Frederick ‘Professor’ Wilson was either a man possessed with the ability to see into the future or a charlatan; it all rather depends on your view of fortune telling. In the late 1800s fortune telling and other mystic practices (such as spiritualism) were in vogue. We’ve seen elsewhere in this blog series that Victorians, women in particular, were keen to find out what the future held and so were happy to part with money to consult a side-show gypsy or answer advertisements in the paper promising enlightenment.
Professor Wilson operated from his home in Wilton Road, Pimlico, placing ads in the newspapers to entice the curious and unwary to find out what lay ahead of them. While women often wanted to know whom they might marry and when, men were more likely to be tempted by offers of wealth or advancement.
On such, printed in The Morning Post in June 1888 read:
‘KNOW THYSELF – Your CHARACTER correctly DESCRIBED by HANDWRITING or PHOTOGRAPHY; complete description, containing 42 characteristics, six stamps and stamped addressed envelope – Professor Wilson , 30, Abingdon-road, London, W. Over 1,200 testimonials’.
In late May 1891 a ‘Mr Mallett’ answered one of Wilson’s ads and waited to see what response he got.
He described himself as a sailor who was ‘anxious to learn his prospects in life’. Wilson wrote back enclosing one page leaflets – ‘circulars’ – on character signs, an invitation to enter ‘an easy counting competition’, and series of questions that could be used to determine his astrological profile. All the flyers required a small sum of money to enter and when he had submitted payment the sailor received by return a letter that promised:
‘that prosperity and certain success were before if , and that he would rise beyond his present position in life’. The missive added that ‘it would be greatly to his advantage to go abroad and that Wednesdays and the 27th of the month were his luckiest days’.
Of course Mallett was no sailor at all, he’d acted as he had to catch Wilson out. In fact he was detective sergeant Edward Tallin of B Division, Metropolitan Police and he visited the so-called professor and arrested him for fraud. Brought before the Westminster Police court Wilson was now accused of trying to cheat Tallin, along with other members of the general public.
The fortune-teller was represented by a lawyer (J B Matthews) and denied the charges against him. Mr Matthews suggested that since the police were paid on Wednesdays his client was accurate in stating that those were his ‘luckiest’ days. This brought laughter to Mr De Rutzen’s court and perhaps some colour to the detective’s cheeks.
Undeterred however, DS Tallin said that he had uncovered an operation that involved two men and one woman and a considerable amount of fraudulent activity. He’d presented this to the Commissioner of Police and a prosecution was now ongoing. De Rutzen complied with the police request to remand Wilson but agreed to release him on his own recognizances of £20.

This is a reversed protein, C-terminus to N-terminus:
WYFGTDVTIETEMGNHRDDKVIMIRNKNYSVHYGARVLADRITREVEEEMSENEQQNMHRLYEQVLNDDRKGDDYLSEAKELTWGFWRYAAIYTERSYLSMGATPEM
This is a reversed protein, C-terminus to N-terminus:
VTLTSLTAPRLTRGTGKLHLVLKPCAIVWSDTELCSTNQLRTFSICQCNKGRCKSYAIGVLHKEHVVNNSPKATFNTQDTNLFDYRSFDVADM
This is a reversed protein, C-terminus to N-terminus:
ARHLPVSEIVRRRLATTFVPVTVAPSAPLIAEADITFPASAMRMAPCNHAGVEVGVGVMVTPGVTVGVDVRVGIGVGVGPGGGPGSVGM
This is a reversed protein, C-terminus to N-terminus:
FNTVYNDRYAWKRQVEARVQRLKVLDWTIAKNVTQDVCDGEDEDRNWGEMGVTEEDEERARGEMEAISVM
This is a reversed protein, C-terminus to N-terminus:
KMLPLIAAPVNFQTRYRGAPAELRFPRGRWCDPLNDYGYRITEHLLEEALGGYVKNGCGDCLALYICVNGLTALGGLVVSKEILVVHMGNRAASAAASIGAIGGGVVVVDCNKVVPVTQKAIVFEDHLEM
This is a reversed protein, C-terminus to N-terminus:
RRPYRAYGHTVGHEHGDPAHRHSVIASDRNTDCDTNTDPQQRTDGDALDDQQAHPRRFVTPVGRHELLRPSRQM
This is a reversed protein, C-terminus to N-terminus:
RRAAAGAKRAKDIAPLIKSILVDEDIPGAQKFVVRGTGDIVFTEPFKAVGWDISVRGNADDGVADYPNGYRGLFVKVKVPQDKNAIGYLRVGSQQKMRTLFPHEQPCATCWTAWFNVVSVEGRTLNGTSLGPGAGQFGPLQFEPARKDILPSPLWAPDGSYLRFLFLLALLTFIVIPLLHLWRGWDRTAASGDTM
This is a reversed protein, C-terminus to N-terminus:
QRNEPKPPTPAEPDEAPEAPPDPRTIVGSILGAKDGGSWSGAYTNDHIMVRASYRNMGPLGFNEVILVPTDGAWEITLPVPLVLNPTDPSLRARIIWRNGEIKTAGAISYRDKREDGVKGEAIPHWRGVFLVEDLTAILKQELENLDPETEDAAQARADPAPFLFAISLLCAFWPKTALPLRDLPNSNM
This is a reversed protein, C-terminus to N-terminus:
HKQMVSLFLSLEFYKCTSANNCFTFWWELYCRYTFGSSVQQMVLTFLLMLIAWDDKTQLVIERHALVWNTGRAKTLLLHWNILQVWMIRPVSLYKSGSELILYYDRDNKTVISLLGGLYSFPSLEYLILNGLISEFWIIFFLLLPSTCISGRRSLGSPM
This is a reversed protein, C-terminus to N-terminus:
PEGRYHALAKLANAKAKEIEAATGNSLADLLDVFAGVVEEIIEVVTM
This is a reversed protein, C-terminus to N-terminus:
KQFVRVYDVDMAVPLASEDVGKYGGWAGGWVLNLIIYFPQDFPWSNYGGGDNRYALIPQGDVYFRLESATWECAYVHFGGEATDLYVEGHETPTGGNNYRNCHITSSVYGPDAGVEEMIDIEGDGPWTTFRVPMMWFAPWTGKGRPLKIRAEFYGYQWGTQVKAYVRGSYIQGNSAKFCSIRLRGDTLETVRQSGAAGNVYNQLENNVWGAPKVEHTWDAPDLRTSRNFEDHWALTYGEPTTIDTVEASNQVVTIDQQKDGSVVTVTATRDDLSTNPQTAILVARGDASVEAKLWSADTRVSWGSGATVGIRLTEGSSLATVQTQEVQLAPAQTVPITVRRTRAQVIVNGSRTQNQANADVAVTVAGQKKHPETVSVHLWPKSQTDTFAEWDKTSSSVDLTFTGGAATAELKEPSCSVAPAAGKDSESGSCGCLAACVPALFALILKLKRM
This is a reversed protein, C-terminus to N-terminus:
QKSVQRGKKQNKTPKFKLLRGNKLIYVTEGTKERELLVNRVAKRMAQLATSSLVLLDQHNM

A week later he was back in court charged formally with ‘practising astrology’. HE again denied the charge and said he was a ‘professor of graphology and physiognomy’ and that his adverts were innocent and legitimate. His solicitor declared that he ‘had thousands of letters from people of good position testifying to his ability. His correspondents included clergymen and many ladies, and it was strange that the police could not bring forward one person to complain’.
Mr De Rutzen was not surprised and didn’t mince his words:
‘The people who write to such men as the defendant are, to say the least, weak-minded, and ashamed to let their folly be known’.
He convicted Wilson of a ‘gross imposition’ and fined him £5 or 14 days imprisonment. The fortune teller may have seen that coming because he had the money in his pocket ready, and so paid up and was discharged.
1891 saw the very last murder that was associated with the unknown serial killer dubbed ‘Jack the Ripper’ by the late Victorian press, that of Frances Coles. On June 15 Drew’s new book (co-authored by Andy Wise) was published by Amberley Books. It is a new study of the Whitechapel murders of 1888 which offers up a new suspect, links the ‘Jack the Ripper’ killings to the unsolved ‘Thames Torso’ crimes, and provides the reader with important contextual history of Victorian London.
The book is available to order on Amazon here
[from The Standard, Friday, June 19, 1891; The Morning Post, Friday, June 22, 1888]